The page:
|📘 Book Title||Urban Rituals In Sacred Landscapes In Hellenistic Asia Minor|
|👤 Book Author||Christina G. Williamson|
|🖨️ Total Pages||537|
|👁️ Book Views|
|📥 Book Download||PDF Direct Download Link|
|🛒 Get Hardcover||Click for Hard Similar Copy from Amazon|
Urban Rituals in Sacred Landscapes in Hellenistic Asia Minor
By Christina G. Williamson
URBAN RITUALS IN SACRED LANDSCAPES IN HELLENISTIC ASIA MINOR
Towns in Oklahoma, where I grew up, are planned on a grid rather than natural topography, creating a curious tension between the concrete lines and the eroding bright red soil underneath.
This urban grid is punctuated by religion, now visible in the attraction of the mega ‘extra-urban churches that create new communities across municipalities, while older traditional ‘inner-city’ churches often belong to a greying congregation.
Perhaps this is what attracted me to this topic in the ancient world where, despite the obvious differences, the power of urban religion to redefine social identities and reshape sacred landscapes was at least as dynamic and complex. This is what this book is about.
Sanctuaries in the ancient Greek world have long been examined by scholars through the urban-rural dichotomy, yet Hellenistic Asia Minor poses a separate set of questions and concerns, as older ‘country’ shrines were drawn into the developing urban sphere.
Overarching issues of social and political cohesion appear to have been more important in this era than boundaries, as communities were reorganized along with the template of the Greek city. Such concerns rise to the surface on close examination of a wide range of data, rather than the imposition of a monolithic model.
This book offers a holistic approach, a framework of analysis that embraces a wide variety of sources and highlights both patterns and variations in developing relationships between sanctuaries and cities. Applied here to four such relationships as an initial probe, this framework can help identify the dynamics and agencies at work in many other cases as well. Hopefully, it will be used by many and will undergo refinement in the process.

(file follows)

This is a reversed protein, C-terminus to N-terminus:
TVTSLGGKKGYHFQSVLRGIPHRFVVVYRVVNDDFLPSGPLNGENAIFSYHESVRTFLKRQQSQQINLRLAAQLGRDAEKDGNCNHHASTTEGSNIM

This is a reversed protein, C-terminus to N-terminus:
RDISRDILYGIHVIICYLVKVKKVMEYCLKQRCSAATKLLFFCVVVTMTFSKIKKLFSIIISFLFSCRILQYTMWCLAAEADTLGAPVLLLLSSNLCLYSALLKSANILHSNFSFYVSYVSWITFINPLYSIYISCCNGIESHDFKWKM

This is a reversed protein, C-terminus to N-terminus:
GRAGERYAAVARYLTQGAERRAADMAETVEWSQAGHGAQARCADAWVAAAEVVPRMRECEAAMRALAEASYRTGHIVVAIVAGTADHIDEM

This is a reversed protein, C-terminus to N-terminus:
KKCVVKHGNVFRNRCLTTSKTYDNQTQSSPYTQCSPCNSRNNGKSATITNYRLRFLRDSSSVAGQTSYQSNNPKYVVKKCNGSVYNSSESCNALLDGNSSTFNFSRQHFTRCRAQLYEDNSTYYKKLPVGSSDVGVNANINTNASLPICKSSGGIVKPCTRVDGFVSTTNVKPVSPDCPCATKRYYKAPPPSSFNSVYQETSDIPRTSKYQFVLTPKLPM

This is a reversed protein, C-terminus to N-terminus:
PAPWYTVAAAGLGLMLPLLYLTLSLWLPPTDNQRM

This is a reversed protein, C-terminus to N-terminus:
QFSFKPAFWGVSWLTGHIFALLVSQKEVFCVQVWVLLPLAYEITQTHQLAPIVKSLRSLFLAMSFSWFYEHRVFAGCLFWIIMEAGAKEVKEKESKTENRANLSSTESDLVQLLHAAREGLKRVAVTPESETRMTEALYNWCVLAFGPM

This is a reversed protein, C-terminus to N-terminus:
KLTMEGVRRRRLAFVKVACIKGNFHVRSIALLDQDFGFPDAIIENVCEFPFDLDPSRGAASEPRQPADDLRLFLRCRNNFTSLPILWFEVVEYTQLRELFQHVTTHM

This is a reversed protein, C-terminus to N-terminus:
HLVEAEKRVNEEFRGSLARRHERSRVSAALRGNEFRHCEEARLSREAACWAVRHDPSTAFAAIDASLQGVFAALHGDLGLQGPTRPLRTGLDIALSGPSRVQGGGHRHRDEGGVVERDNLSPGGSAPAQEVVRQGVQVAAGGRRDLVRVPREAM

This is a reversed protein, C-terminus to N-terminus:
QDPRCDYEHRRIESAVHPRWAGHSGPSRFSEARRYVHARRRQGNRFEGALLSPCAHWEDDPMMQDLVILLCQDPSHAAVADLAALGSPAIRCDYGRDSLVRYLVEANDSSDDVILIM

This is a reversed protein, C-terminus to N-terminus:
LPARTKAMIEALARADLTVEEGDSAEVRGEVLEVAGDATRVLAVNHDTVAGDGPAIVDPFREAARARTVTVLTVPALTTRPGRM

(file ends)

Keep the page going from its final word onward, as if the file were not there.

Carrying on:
At the base of this book is my doctoral research and dissertation at the University of Groningen which could not have appeared without the help, influence and insights of many others.
In the first place, I would like to thank Onno van Nijf for his unfailing support. Our collaboration has been fruitful and we are now co-directing the project Connecting the Greeks – multiscalar festival networks in the Hellenistic world (funded by the Netherlands Organisation for Scientific Research (NWO)), which has emerged in part from the research presented here. I would also like to thank Peter Attema and Martijn van Leusen, who both shaped my view of the landscape and sparked my desire to learn to work with geographic information systems (GIS).
I am indebted to Felix Pirson, who inspired my approach to the visuality of landscape, further resulting in the project Commanding Views – monumental landscapes and the territorial formation of Pergamon, 3rd to 2nd c BC (NWO and the Joukowsky Institute
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